It is often said that freedom is overrated but it is more often misinterpreted. Gnash your fangs and howl all you want at cages and collars but nothing teaches the essence of true freedom as bitingly as limits.

And then there’s love–that primeval force that sends you scrambling desperately out the gates at night when all the unwanted eyes are closed or looking somewhere else dark. The unbearable heat of it, the madness that comes rushing through your veins! You can never rest and crawl in a comfortable corner until you’ve smelled her lovely scent and felt her warmest secrets. But you’ll never learn her secrets no matter how deeply you fall–and that perhaps is the greatest limit of all. For no matter how fast you run, love still runs faster–an unchasable car. And because your paws and claws can never even scratch it, you keep running like a rabid canine–irrational, insane, untamed, wild, honest.

Ruff!

Another kid throws a ball at me. I don’t even flinch. I’m tired and lazy like a young cat. The world now has to forgive me for every little thing I can’t do for I’ve paid my dues, barked my blues, and done them all before. People have this saying that old dogs can’t learn new tricks. They’re wrong. We can learn new tricks anytime–but old dogs don’t play no games. Not anymore.

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Turn Around

Step on a pile of dog shit on the street. It’ll get stuck in the grooves of your sole.

And your soul witnesses a pedo at work. What even led you to that porn site? So deprived, and dried, and dead of you to do so.

So you give a few coins to the beggar on the foot bridge. She’ll pocket ’em. Buy with ’em. And they’ll ride the silent hand of economics but may not show on the statistics. Most good deeds don’t show on official papers. But you hope they’ll turn around and they will.

Work on a file of work sheets. You’ll get stuck in your chair ’til Saturday.

And your gray day hinges on a core of hot, steaming love that radiates warmth to the littlest corners of your ageing being.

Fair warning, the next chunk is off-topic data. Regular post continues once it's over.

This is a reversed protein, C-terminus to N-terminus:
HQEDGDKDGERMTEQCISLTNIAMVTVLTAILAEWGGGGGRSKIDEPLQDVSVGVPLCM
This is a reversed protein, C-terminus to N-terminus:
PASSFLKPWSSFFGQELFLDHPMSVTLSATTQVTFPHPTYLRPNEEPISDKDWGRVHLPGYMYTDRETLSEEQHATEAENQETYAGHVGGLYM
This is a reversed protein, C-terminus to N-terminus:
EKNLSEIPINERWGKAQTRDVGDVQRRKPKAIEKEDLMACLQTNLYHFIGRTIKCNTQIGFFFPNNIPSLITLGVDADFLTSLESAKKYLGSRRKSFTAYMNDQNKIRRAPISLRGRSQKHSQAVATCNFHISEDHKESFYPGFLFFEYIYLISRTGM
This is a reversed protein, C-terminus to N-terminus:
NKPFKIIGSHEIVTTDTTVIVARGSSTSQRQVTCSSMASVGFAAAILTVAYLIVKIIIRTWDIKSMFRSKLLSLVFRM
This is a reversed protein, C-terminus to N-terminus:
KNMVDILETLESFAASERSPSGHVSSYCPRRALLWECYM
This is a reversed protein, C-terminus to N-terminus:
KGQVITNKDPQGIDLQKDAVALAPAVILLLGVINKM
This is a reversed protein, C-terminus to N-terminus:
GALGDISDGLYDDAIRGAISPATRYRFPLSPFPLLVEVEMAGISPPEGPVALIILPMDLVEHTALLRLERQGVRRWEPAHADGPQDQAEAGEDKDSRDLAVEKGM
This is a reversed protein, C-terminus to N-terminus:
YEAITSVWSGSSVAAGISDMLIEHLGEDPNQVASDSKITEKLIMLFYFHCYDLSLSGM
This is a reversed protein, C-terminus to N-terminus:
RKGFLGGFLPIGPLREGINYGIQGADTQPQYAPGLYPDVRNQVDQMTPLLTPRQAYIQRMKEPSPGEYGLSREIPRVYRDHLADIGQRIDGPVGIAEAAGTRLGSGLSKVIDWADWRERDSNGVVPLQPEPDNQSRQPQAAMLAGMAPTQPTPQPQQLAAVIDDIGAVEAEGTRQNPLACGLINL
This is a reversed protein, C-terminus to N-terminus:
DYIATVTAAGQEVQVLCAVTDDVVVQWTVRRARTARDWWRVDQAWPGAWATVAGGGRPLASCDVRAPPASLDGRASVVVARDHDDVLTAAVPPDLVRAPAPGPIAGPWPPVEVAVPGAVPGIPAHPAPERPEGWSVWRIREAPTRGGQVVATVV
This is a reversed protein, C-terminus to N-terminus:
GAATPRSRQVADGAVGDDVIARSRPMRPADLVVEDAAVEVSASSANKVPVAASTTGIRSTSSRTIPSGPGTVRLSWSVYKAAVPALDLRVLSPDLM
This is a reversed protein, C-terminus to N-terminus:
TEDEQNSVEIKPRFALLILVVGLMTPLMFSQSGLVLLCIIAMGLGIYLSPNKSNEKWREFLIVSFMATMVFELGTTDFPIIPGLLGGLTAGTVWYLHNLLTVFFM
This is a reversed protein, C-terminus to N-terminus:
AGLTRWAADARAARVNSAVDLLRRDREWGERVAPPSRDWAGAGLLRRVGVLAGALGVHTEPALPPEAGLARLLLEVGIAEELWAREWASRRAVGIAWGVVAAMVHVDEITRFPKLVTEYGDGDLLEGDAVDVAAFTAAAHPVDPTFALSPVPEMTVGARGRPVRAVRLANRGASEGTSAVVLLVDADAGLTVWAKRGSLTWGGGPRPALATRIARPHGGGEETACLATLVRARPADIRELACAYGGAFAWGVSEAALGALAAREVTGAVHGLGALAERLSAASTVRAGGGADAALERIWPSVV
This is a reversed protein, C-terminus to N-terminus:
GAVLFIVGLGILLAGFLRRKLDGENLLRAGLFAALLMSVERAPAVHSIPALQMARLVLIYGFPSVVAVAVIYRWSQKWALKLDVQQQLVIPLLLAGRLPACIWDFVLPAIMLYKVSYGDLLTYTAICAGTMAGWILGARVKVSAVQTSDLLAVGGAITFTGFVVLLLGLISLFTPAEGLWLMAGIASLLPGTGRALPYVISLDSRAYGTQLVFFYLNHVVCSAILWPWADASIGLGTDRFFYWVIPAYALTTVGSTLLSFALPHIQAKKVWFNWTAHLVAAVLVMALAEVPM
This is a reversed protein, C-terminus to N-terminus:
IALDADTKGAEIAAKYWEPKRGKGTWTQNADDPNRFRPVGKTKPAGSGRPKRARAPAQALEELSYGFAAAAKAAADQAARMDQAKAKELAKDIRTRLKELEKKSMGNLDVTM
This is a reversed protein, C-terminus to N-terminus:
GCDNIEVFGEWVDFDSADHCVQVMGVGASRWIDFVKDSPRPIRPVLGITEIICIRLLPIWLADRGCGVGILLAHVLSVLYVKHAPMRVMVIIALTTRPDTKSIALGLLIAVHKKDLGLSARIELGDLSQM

So you send a few sweet messages over cyberspace. She’ll receive ’em. Hope with ’em and dream with ’em. And that love will ride the frantic hands of time but may not show on her replies. Much of love doesn’t show on instant messengers. But you hope it’ll turn around and it will.

Celebrate a day on Christmas Day. You want to be stuck in the stupid, raucous party ’til next year.

But in your heart thrives a fear for the future doesn’t recognize man’s celebrations. The future ignores them. Goes on and on and on, riding the merciless hands of history with you helplessly dangling on its tail. The future doesn’t reveal itself, not even its cruel eyelashes, on Christmas Day. But you hope things will turn around and they will.

Dig on a pile of spaghetti.  Ground beef will get stuck in the grooves of your teeth, which you should’ve taken care of with more consideration for when you’re 50.

So you suck that succulent, spicy sauce all night long–what a sucker you are. Sucking on that tangly spaghetti, putting it in your intestines and putting on the weight. Intestines threaded with noodles.

Happiness is over.

Your gray day hinges on a core of hot, steaming love that radiates warmth to the littlest corners of your ageing being.

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Mr. Jackknife

1

Mr. Jackknife was a regular Jack, doing dirty jobs in a Japanese factory. Everybody who knew him knew him to be a jolly good fella. And Mr. Jackknife was–until his daughter, fair Jackie, came along.

2

See, Mr. Jackknife was indeed a jolly good fella even before he moved his family on a jet to Japan. He was a jeweler in his homeland, respected by every average Joe. For Mr. Jackknife was always giving, jovially giving his money to every average Joe. And so every average Joe was jam-packed in debt with Mr. Jackknife. But he didn’t mind as long as he pleased Jesus in his heart. And everything would have been all right until his daughter, fair Jackie, came along.

‘Cause Mr. Jackknife was a jack of all trades but he was best in giving and pleasing Jesus in his heart. Jolly as he was however, everyone would jump in fear whenever he’s jittery mad. For the truth was that no one could really jest at Jackknife since he could hire just about anybody to do what’s bloody just. And to this jack of all trades, only Jesus was the judge.

3

But there was Jackie.

Jackie used to be the joy of the family for she was the fairest among the babies. So baby Jackie turned into a lady, and, as was expected, became the fairest among the ladies. Oh, you’ll never guess how many John, Jacob and Jude fell in deep love for this gem of a woman named Jackie.

But fair Jackie had the heart of a free jay, always seeking the bluest skies for the most joyful of joys. And so it was that fair Jackie, quite amusingly, fell in love with no John, Jacob or Jude–but with a bottle of gin that we all know can be really, really, really good. Continue reading

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Her Station